The quest for privacy: state courts and an elusive right.

AuthorFriedelbaum, Stanley H.


If a right to privacy can hardly be considered a newfound concept, the meanings ascribed to it have long taken on an ever-changing, chameleonic cast. The American version of privacy, founded in English constitutional history and, less notably, in the French Enlightenment, did not manifest itself in modern guise until the late nineteenth and early twentieth centuries, when it became a distinct political and philosophical force. (1) The notion of a "right to be let alone" emerged as an attribute of human liberty with the appearance in 1890 of the now famous Warren-Brandies article. (2) Yet its origins in American constitutional tradition are even more deeply rooted in the past--in colonial events, the Revolutionary era, and the early years of the Republic, as well as in the developments that followed,

Due process liberty dated from the adoption of the Fifth Amendment and its subsequent conversion and application to state action by way of the Fourteenth Amendment. (3) It was the latter that came to serve as a fount of protection affecting intimate personal relations, ranging from parental control over the education of their children, to health choices, the selection of reproductive options, and decisions concerning sexual behavior. (4) If an explicit source was to be found in the Bill of Rights, however, it lay in the Fourth Amendment and the search-and-seizure law to which it gave form and substance. (5) Nonetheless, for all of the references to original intent and the debates that continue to engulf it, definitions of privacy rights remain varied, notwithstanding a lengthy historical record and an extensive list of precursory doctrines and indicia. (6)

The preservation of privacy has grown more difficult and demanding as society has had to face the challenge of increasingly complex and intrusive technological advances. (7) Americans expect the innermost aspects of their personal lives to be shielded from, and, in fact, to be cordoned off from state intervention. All the same, the constitutional basis for such a sheltered framework has not always been clearly established. Doubtless, the Framers of the original Constitution were aware of the need to create some type of protective barrier between the individual and the state. Yet the exact language to accomplish this end and to ensure its implementation seemed difficult to provide. (8) Apart from the buffer in the Fourth Amendment, the authors of the Bill of Rights offered little that could be construed as a privacy safeguard. Perhaps their principal contribution lay in the spirit of liberty conveyed in the first eight amendments.(9) A defined right of privacy remained for another day if indeed such a right was ever to be included in the charter of a nation that had always assumed it as a birthright, albeit one that defied easy categorization. (10)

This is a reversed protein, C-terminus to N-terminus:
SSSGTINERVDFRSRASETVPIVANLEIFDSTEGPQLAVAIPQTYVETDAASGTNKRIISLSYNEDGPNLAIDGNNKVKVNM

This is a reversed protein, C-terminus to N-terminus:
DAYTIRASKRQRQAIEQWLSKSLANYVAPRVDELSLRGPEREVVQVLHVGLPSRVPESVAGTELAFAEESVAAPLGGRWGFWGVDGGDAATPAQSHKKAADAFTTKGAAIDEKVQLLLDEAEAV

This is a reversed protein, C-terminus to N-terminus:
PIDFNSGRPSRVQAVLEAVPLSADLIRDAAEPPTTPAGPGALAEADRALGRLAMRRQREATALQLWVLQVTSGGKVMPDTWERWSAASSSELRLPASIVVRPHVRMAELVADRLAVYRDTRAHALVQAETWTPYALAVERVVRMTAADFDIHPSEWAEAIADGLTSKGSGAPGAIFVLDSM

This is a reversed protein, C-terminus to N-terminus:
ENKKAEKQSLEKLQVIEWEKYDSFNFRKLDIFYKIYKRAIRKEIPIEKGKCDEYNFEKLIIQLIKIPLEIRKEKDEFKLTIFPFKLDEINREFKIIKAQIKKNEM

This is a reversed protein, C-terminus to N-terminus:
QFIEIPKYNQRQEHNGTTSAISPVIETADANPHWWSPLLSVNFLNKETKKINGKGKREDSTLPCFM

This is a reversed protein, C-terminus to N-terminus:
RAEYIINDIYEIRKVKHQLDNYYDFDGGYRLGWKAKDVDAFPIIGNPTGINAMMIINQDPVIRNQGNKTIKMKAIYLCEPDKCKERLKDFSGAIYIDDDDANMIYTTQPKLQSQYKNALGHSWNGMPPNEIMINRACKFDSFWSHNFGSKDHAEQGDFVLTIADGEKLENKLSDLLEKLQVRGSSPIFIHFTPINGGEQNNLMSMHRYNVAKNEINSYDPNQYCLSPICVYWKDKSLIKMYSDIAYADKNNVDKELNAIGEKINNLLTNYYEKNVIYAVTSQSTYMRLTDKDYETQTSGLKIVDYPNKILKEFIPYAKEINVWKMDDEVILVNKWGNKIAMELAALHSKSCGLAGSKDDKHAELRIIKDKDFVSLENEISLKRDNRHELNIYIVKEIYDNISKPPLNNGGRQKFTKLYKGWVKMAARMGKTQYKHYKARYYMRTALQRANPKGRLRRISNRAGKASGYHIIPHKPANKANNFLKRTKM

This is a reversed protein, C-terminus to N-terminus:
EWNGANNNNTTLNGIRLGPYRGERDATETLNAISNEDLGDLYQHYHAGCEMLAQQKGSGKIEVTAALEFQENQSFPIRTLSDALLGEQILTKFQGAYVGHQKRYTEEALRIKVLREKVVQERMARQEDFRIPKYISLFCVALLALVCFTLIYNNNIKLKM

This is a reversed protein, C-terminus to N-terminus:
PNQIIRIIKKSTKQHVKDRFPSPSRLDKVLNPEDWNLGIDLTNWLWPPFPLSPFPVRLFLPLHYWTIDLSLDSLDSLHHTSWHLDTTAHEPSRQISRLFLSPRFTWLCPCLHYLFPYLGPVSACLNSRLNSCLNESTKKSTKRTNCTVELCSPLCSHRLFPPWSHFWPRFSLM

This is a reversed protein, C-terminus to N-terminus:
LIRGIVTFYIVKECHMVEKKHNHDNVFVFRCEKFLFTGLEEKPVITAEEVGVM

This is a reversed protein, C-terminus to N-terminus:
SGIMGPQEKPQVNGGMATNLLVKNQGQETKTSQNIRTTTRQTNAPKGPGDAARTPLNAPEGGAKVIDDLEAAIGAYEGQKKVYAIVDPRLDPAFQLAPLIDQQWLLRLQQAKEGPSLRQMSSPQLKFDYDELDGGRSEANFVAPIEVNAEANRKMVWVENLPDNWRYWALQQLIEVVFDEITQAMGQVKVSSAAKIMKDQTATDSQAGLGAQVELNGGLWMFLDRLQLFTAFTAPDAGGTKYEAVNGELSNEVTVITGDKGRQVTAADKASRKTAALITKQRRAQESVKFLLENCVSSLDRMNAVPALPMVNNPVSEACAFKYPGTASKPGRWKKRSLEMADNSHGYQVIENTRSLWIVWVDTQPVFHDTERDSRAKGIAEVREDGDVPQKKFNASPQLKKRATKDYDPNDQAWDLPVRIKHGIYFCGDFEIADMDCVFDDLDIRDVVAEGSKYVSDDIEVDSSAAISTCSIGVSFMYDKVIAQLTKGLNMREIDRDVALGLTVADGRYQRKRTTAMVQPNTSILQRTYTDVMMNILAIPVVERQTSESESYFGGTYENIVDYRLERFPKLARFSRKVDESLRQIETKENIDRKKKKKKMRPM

It was the Fourteenth Amendment, adopted in the aftermath of the Civil War, that supplied the raw material that, decades later, led to the crafting of a judicially created right of privacy. (11) Ill-starred, but not surprising at the time, and among the indicators of a revived attachment to liberty interests, were theories of Social Darwinism that began to take on constitutional significance. Such theories, setting forth harsh derivatives of economic laissez-faire, were exemplified in the oft-noted case, Lochner v. New York, decided in 1905. (12) Lochner became the standard-bearer of an era marked by negativism and by repeatedly encroaching judicial intervention into the realm of state control over employer-employee relations. (13) The reach of the state's police power was limited in ways hitherto unknown.

In the wake of the Great Depression and President Franklin D. Roosevelt's unprecedented court-packing crusade, a majority of the Justices who adhered to extremes of judicial negativism either retired or relented. (14) A broad doctrine of deference to legislative prerogatives replaced substantive due process as the salient dogma of a Court that, in a remarkable change of course, closely reflected the President's expansive perception of governmental services and purposes. (15) As proponents of the Court's newly approved posture were prone to claim, the shield afforded private enterprise was no longer to serve as the broad bulwark of liberty-of-contract issues portrayed in Lochner.

Meanwhile, a changed role for substantive due process, abandoned as a diffused, controlling source of unrequited negativism, slowly began to reappear in more traditional manifestations of liberty. The durability of these manifestations in the American credo of essential beliefs came to light despite a wave of xenophobia that swept the country following World War I. State-imposed restrictions on the teaching of foreign languages were set aside as contrary to principles sustaining "the orderly pursuit of happiness by free men." (16) The required attendance of children at public rather than private schools was held unconstitutional amid assurances that a child was not a "mere creature" of the state. (17) Yet, unmistakably if pejoratively, an "inverse" form of substantive due process reemerged when, in 1927, the Court sustained a state sterilization law, seemingly in response to a then-growing pseudo-scientific euphoria over the virtues of eliminating the unfit from society. (18) Thematic shifts during World War II, this time by way of equal protection, persuaded the Court to repudiate, at least in part, its defense of compulsory state sterilization. (19)